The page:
Why Panda Power Loves Natural Gas

Bechtel, which helped build the Stonewall station, used a 500-tire trailer the length of a football field — to deliver manufactured components to the construction site.

Yesterday I wrote about the 778-megawatt gas-fired Panda Stonewall power station starting up near Leesburg. Against the backdrop of ongoing debate over gas versus solar here in Virginia, I wondered why the Dallas, Tex., investors behind the plant were willing to risk more than half a billion dollars in equity and debt on a merchant generating facility that would sell into the wholesale electricity market.

How did these newcomers to the Virginia energy scene see the future of electricity? Aren’t they worried that solar energy will displace gas in a few years as the price of solar continues to drop and the cost of natural gas is expected to rise? Aren’t they worried their big investment will be rendered valueless? Remember, Panda has zero political influence in Richmond, and the company can’t go running to the State Corporation Commission to bail it out if the bet on natural gas goes sour.

Bill Pentak, vice president of public affairs, says Panda Power Funds owns both gas and solar facilities. “We understand solar,” he says. “We built the largest solar project in the northeastern United States, covering 100 acres in southern New Jersey.”

Panda Power Funds will invest in projects that make economic sense, Pentak says, and right now the economics tend to favor natural gas. Take that New Jersey solar facility — it produces 20 megawatts of electricity. “That’s gross. But you’ve got to convert [the electricity] from DC power to AC. You lose 10 percent in the conversion. In the real world, it produces 18 megawatts.”

Then there’s the land use to consider, he says. Solar requires lots of acreage, and it takes up land that has alternative economic uses such as farming. The Stonewall plant takes up a fraction of the space and produces far more energy — 62 times as much on one fifth the land.

Then factor in solar’s intermittent production. Solar does not generate electricity at night, and it fluctuates during the day. The more solar installed, the more gas is needed as a backup. Says Pentak:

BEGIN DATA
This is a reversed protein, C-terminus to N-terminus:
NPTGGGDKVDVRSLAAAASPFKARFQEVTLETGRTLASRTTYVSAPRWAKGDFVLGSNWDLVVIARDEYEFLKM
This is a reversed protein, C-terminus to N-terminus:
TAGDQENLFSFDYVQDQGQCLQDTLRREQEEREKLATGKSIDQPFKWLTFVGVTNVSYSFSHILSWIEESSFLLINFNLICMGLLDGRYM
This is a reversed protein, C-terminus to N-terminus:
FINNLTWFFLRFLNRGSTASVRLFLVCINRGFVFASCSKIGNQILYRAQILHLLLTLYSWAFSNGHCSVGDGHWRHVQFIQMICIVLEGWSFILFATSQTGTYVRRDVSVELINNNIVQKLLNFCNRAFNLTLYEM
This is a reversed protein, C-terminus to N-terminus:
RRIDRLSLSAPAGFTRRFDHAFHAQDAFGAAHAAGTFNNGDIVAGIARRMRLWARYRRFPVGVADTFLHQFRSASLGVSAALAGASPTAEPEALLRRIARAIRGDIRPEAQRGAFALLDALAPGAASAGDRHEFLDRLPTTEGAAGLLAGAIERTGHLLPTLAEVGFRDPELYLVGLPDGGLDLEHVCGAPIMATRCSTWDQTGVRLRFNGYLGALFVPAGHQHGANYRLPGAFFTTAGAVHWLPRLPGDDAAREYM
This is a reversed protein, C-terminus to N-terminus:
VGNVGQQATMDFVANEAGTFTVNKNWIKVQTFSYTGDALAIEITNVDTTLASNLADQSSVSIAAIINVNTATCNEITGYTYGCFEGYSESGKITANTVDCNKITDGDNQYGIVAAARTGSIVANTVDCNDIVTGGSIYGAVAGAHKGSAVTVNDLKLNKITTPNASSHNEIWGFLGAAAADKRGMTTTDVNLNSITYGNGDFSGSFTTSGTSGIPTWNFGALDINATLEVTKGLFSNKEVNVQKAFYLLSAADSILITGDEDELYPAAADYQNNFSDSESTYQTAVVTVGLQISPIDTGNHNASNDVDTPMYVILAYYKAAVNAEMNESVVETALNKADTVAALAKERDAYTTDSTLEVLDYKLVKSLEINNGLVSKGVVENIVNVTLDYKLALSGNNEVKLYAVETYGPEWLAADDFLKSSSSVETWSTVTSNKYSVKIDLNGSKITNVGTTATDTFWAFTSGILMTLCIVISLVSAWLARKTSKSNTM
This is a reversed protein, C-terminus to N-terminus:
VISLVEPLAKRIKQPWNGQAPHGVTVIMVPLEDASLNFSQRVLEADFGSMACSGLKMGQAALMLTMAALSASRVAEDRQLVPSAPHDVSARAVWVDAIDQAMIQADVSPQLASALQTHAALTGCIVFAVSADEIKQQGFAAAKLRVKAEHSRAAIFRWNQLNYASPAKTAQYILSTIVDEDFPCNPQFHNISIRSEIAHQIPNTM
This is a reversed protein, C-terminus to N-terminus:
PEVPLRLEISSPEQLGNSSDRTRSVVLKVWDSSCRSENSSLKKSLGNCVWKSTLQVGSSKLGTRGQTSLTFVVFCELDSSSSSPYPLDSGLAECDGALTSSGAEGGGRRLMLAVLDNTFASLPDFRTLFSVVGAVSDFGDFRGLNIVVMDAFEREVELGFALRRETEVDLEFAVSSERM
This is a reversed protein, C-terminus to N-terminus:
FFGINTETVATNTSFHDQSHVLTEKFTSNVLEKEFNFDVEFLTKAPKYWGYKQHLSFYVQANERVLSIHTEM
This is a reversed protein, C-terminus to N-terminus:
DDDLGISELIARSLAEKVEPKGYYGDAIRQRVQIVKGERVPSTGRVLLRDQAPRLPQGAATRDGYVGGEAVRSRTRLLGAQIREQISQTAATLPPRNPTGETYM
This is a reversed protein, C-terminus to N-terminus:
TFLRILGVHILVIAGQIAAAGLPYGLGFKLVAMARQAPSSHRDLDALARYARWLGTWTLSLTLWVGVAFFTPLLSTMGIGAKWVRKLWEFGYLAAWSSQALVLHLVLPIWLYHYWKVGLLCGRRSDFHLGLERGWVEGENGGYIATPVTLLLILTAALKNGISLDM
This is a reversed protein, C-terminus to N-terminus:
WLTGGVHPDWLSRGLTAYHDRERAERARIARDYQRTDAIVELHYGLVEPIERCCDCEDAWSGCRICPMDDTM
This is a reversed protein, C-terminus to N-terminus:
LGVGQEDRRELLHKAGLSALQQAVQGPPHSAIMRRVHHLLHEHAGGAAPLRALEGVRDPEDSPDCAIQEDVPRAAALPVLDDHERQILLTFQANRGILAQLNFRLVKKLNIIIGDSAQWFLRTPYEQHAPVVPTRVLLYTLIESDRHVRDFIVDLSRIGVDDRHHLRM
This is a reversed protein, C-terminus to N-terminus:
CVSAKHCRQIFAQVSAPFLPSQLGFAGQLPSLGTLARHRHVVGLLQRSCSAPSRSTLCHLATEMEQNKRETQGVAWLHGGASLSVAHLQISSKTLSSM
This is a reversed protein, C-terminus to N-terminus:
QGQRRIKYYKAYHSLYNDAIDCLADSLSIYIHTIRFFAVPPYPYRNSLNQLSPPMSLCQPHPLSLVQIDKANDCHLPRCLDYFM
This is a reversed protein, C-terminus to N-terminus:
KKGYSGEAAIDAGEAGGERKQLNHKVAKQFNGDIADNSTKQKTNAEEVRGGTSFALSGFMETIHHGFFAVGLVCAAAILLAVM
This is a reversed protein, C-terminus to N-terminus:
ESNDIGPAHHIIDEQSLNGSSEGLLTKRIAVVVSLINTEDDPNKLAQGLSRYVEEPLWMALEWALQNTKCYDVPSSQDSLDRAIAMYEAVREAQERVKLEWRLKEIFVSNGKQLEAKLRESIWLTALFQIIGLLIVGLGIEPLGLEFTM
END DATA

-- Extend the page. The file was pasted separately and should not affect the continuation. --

If you have ton of solar or wind on your grid, you make it less stable. If the wind dies down or the sun stops shining, the grid operator will have to call upon power that can be quickly dispatched. It won’t be coal fired, which takes three days to ramp up. It won’ t be nuclear, which takes three weeks. All that’s left is natural gas. A combined-cycle plant can cycle up in an hour and a half. A combustion turbine can in 30 to 40 minutes.

Thus, gas will be needed both as a base-load energy source and a back-up energy source. “We think Stonewall will operate as a base-load plant,” he says. But technology has blurred the distinction between peak load, intermediate load and base-load. Combined cycle plants — which generate electricity with gas-burning turbines and recycle the waste heat to run steam turbines — can operate as a base-load power source if need be, and also can dial output up and down as required.

Battery technology is not at the point where batteries can store enough energy to meet large-scale power needs, Pentak says. Moreover, batteries are not environmentally friendly. “Where do you put spent batteries? Solar technology is promising, but it’s not there yet.”

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51 responses to “Why Panda Power Loves Natural Gas

  1. As Mrs. Pentak related – any baseload plant that takes hours, days or weeks to come up is not a good match for solar but gas turbines – even combined cycle that can come up (or down) in minutes – is.

    That means such a plant can vary it’s output in concert – not only with varying demand – but varying solar…